“I can randomly write whatever I want, but if I’m smart, I’ll find out from that meeting what’s going on and I can share a recipe or memory that ties together,” Walters says. “Then it presents the look that we’re all talking about the same thing and we’re all on the same page. It’s not all this random stuff like ‘Ribeye steaks are on sale, plus we’re roasting chestnuts!’”

Local is the new seasonal

When planning on seasonal merchandising directions, it might be best to look at what your local suppliers are telling you.

“At New Seasons Market we are focused on quality and local products,” Hardin says. “At key times throughout the year we have tremendous success around holidays and other food-focused events, such as game days or Father’s Day BBQs, as well as seasonally abundant produce or fish.”

What New Season’s local growers and suppliers are offering greatly shapes what the company merchandises in its prepared foods departments. That turns into themes that run throughout the perimeter.

“This time of year is also particularly exciting for merchandising within and outside of the department, creating program themes in our hot bar, Grab & Go, Chef’s Case and our Made to Order program,” Hardin says.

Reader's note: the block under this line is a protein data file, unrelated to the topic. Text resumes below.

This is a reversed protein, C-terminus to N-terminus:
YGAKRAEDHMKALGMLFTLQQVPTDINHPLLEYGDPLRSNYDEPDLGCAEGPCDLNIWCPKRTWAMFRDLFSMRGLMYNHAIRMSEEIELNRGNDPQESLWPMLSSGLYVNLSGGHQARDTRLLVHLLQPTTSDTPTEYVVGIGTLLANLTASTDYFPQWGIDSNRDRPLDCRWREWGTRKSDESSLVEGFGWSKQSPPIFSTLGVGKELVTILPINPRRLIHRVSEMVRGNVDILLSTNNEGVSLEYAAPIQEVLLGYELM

Dorothy Lane now runs its own Community Supported Agriculture program and takes cues from the ripening of local produce, broadcast when the first asparagus or artichokes are available.

That then turns into merchandising cues for other departments. When swiss chard is in season, for example, shoppers are greeted at the display with recipe ideas and ways to incorporate dishes from the prepared department.

“It helps create a sort of relationship with the customer and the local food,” Walters says.

That relationship is expanded upon with an annual dinner, hosted by Dorothy Lane. Shoppers can buy tickets for the family style dinner, while the company’s local farming partners are offered a seat for free.

“Everyone sits together, and all the food comes out on a big platter and everyone shares all this food,” Walters says. “The farmers get to know one another, and our customers get to know who is growing their potatoes or corn or asparagus. It’s kind of cool and it’s getting more and more popular.”